The demolition of the Palatine Building would allow a view up to these ancient buildings. It would give a hint, now masked, of how the sandstone bluff under the library formerly dominated the local landscape, raised as it was above the confluence of the Rivers Irwell and Irk. It would show just why the Saxons and maybe earlier settlers chose this area as a naturally defensible site. It’s here where the Manchester we know began, not at the Roman fort a mile away which had been abandoned for centuries.

Everybody benefits with these proposals.

The new buildings look as though they would give life to the dead area in front of Victoria Station whilst the cleared site would show us how the city developed. One green space would be exchanged for another that people might want to use.

Seems like a plan as they say.

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JamesMay 10th 2007.

Absolutely whole heartedly agree with Neil on this. Something needs to be done.

NeilMay 10th 2007.

Fair enough they need more space but the photo of how it will look is truely awful! What is happening to our city? It's becoming a mess of tall glass and metal structures with too much anytown orange brick being used as the famous Manchester red brick is costing too much to transport from Scotland. Not sure if you've abandoned your old Civic Society role Jonathan but more needs doing to save our old buildlngs. Have a look at the plans for Castlefield - the only area of the city centre tourists actually still visit. My father is chairman of a high profile construction company in Manchester and he always moans that the council can put more pressure on developers to produce more beautiful buildings than the cheap square boxes they have no responsibility for after they've sold.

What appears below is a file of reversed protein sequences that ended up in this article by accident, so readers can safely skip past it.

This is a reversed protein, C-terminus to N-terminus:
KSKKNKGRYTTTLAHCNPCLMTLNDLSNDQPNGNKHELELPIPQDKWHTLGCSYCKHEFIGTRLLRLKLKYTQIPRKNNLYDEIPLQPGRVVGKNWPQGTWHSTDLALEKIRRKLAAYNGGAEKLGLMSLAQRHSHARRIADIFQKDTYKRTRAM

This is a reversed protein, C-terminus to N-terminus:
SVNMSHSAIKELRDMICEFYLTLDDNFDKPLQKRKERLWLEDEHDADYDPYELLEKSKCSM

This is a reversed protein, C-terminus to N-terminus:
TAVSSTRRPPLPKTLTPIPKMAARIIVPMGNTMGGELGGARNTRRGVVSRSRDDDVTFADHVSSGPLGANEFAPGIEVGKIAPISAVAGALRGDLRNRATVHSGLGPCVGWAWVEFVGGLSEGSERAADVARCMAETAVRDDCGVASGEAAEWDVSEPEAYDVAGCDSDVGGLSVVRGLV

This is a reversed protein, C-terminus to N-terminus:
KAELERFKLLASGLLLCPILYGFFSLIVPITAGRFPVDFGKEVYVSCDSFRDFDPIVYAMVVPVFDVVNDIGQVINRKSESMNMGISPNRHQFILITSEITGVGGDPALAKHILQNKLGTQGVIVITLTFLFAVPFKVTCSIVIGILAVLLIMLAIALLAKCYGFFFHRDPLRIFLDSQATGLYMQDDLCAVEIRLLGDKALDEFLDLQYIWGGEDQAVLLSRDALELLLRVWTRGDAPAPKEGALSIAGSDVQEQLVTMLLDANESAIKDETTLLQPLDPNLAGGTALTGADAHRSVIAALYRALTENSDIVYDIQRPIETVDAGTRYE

nerdMay 10th 2007.

The Palatine Hotel building is of major importance - both as part of an important Victorian townscape composition (the neighbouring tower and west end of the Cathedral being the work of the same architect) and in its own right as the earliest surviving railway commercial hotel in teh world. Pevsner rightly said that the modern hotel developed out of English railway hotels of the 1840s - in particular the conjuntion of the older European genteel hotel tradition (which failed in its translation to railway uses at Fleetwood and Bristol), with transatlatic hotel designs of the 1820s. It is therefore highly significant that the developer of the Palatine Hotel picked architects (the Holden brothers) who had practiced for 20 years in Philadelphia. And apart from designing the new cathedral tower, the Holdens - together and separately - contributed many other major buildings to this city, such as the Market Hall at Smithfield, St Peter Blossom Street, and a number of early Italianate warehouses in Chinatown. They are by no means minor architects.The original modern hotel - in the original modern city. Under no circumstances should it be allowed to be demolished.